On this day 127 years ago, the modern master Ludwig Mies van der Rohe was born. "An interesting plainness is the most difficult and precious thing to achieve," said the architect and Bauhaus director who designed the Farnsworth House in Illinois and the Seagram Building in New York, to name just two of his architectural triumphs. Equally significant is his furniture – minimalist forms that exhibit an unerring sense of proportion. Mies van der Rohe may have designed the Barcelona® Chair for the king and queen of Spain, but in our book, he was the one who was truly royalty. A salute to Mies on this day.
194 posts categorized "Architecture"
March 27, 2013
March 12, 2013
DWR CEO John Edelman is selling his NYC penthouse and this incredible space is featured in a Halstead Property online Open House. Step into Edelman's shoes and check out this fantastic urban pad.
March 04, 2013
You’ll be hearing Finn Juhl’s name in the news this month because the Trusteeship Council Chamber he designed for the United Nations headquarters in New York is being reopened. This chamber was a gift from Denmark to the United Nations and its construction cost roughly $20,000 in 1952.
When Debbie and Scott Jarson decided to build a house on the land they’d owned for 13 years, they were surprised that many architects didn’t understand the building site, and some told them it would be impossible to put a home there. Then they met Will Bruder – whose work Scott had been a fan of since the 1970s – and they found their match. “We invited Will to the site and he sat on a rock and drew the house,” says Scott. “That’s the house we built.”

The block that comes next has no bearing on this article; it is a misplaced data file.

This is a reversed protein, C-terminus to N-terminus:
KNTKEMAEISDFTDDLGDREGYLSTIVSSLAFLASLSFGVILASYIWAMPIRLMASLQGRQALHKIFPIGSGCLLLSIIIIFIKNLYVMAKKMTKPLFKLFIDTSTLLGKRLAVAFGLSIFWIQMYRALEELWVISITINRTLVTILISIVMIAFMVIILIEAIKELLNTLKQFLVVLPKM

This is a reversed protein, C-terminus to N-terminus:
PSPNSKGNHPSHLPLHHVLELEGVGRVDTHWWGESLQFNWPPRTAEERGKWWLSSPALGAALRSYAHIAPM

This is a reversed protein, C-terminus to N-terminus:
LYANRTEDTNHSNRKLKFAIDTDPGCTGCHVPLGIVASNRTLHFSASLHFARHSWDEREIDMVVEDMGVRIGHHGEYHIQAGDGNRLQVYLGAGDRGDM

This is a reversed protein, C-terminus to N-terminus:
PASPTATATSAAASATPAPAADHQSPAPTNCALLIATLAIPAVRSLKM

March 03, 2013
Photo: Scott Jarson, azarchitecture.com
The David and Gladys Wright House was designed by Frank Lloyd Wright for his son and daughter-in-law. Located in a citrus orchard in Phoenix, this 1950s masterpiece had been threatened with demolition until an anonymous benefactor purchased it for $2.387 million in December 2012. The buyer intends to transfer ownership to a not-for-profit organization, which will restore and maintain the home, while also making it available for educational purposes.
This happy ending was an unexpected twist at the end of a seven-month battle between preservationists and a development company that planned to destroy the house in order to split the property.
March 01, 2013
Our Scottsdale Studio is in a building designed by Frank Henry, who was inspired to become an architect after a chance meeting with Frank Lloyd Wright. A native of Southern California, Henry moved to Arizona in the 1940s, and in 1960 he became the first person to receive a Bachelor of Architecture degree in the state of Arizona.
With more than 50 years in the industry, Henry has designed airports, banks, churches, hospitals, university buildings and one DWR Studio, although it was originally a Valley National Bank headquarters. Today he is Studio Master emeritus, teaching Hand Rendering and Perspective Drawing at the Frank Lloyd Wright School of Architecture.
February 28, 2013